Sayonara Wild Hearts is not a new game. In fact, it released way back in 2019 to critical success. However, I’d avoided the game until now as I had absolutely no idea what it was all about and whether or not I would actually like it. After finally succumbing to temptation in the latest e-shop sale, I finally could see what all the fuss was all about.
Needless to say that the game was so good that I had to write about my time with it. It won’t be a long review, as this is certainly a game you need to experience for yourself as fresh as possible, but so long as I can convince even one person to buy the game then I feel like my time has not been wasted.
Sayonara Wild Hearts follows the story of a young woman who experiences heartbreak and is thrust into a surreal, cosmic journey of self-discovery and healing. After entering an unknown world and confronting a mysterious figure, she transforms into a masked rider who must find the harmony in the universe and restore the balance within herself too.
It’s an interesting premise that paves the way into what can only be described as some kind of crazy lucid dream in videogame form. The surreal futuristic visuals blend into the absolutely sublime music as you race around each track, avoiding obstacles and collecting hearts. Sayonara Wild Hearts cannot be quite called a racing game, nor a rhythm game (although it does contain elements of both); in fact, I’d describe it more like an arcade experience more akin to Nights Into Dreams than anything else. Beating each track isn’t necessarily difficult, but the challenge is doing well and achieving a higher rank. Your first playthrough will have you scraping bronze ranks with the occasional silver, but the true goal is going for gold. And that is not an easy task.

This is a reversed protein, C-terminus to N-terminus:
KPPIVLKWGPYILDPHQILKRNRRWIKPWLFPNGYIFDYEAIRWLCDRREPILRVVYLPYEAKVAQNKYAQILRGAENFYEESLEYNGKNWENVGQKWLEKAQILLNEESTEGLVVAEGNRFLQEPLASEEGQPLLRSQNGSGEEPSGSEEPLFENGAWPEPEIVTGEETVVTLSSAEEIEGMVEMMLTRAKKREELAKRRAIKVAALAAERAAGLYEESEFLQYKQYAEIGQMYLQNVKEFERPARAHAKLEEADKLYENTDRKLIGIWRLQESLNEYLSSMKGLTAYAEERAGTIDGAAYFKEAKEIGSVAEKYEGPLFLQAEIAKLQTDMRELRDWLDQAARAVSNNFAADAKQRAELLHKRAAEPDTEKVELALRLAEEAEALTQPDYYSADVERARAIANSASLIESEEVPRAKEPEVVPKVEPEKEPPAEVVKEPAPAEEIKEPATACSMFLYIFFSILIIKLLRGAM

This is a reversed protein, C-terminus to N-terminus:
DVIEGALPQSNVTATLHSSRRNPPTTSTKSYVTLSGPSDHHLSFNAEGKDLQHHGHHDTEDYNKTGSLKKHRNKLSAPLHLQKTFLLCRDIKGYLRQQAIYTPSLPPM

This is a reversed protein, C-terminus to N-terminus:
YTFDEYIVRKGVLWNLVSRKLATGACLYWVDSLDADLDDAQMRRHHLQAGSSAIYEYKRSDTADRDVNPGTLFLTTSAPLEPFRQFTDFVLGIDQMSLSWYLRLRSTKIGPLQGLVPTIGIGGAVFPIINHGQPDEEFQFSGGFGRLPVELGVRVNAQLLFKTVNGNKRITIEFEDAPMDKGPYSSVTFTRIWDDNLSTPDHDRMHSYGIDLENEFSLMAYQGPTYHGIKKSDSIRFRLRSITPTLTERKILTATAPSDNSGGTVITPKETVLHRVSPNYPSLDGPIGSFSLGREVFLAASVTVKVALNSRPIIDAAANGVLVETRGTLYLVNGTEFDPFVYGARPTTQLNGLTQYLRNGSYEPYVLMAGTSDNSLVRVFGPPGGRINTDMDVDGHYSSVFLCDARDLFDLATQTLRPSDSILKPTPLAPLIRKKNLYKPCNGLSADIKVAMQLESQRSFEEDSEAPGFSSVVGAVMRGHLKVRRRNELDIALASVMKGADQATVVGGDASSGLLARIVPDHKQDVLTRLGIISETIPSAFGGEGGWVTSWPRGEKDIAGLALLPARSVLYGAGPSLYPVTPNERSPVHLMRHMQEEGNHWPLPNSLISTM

Going into more detail about the gameplay can be a little tough, mainly due to each of the game’s stages feeling like its own unique experience. Just when you think you know what the game is, it breaks out of its rhythm to try something new and keep you fully engaged. At its core, its all about high score chasing and collecting all those hearts, but the game constantly alters just how exactly you do it right up until the glorious finale after around 90 minutes of game time.
Of particular note are the boss stages, which feature some of the longest and most interesting sequences in the entire game. These fights all have their own gimmicks that gel perfectly with the rest of the gameplay experience, yet feel like a true test of your skills. Whilst in actuality they are still difficult to fail (although these are where you’re at least likely to die, setting you back to the last checkpoint), they certainly feel like a dramatic raise in the stakes.
It may not be the longest of experiences, but it also feels immensely replayable as you go back to hit those golds. After reaching the conclusion of the story, you’ll unlock an arcade mode, where you play through every track in succession as you try and go for the highest score. If you are good enough to get golds in all the levels, you’ll unlock something extra special that will test even the most hardcore of gamers. Add to that an unusual achievement-style system, and the game does a commendable job at trying to give you something more as an incentive to keep going.
Quite frankly, Sayonara Wild Hearts is one of those games that pulls off exactly what it wants to do flawlessly. The pacing is excellent, as is the visual and audio presentation; and there’s so much variety to the gameplay that fatigue never sets in. This is a true masterpiece, and one every gamer should give a shot.